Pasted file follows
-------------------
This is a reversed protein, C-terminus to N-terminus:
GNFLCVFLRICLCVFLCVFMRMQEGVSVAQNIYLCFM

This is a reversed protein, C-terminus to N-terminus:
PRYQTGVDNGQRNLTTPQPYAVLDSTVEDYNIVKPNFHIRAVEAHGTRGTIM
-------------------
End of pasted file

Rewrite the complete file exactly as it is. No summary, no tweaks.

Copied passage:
This is a reversed protein, C-terminus to N-terminus:
GNFLCVFLRICLCVFLCVFMRMQEGVSVAQNIYLCFM

This is a reversed protein, C-terminus to N-terminus:
PRYQTGVDNGQRNLTTPQPYAVLDSTVEDYNIVKPNFHIRAVEAHGTRGTIM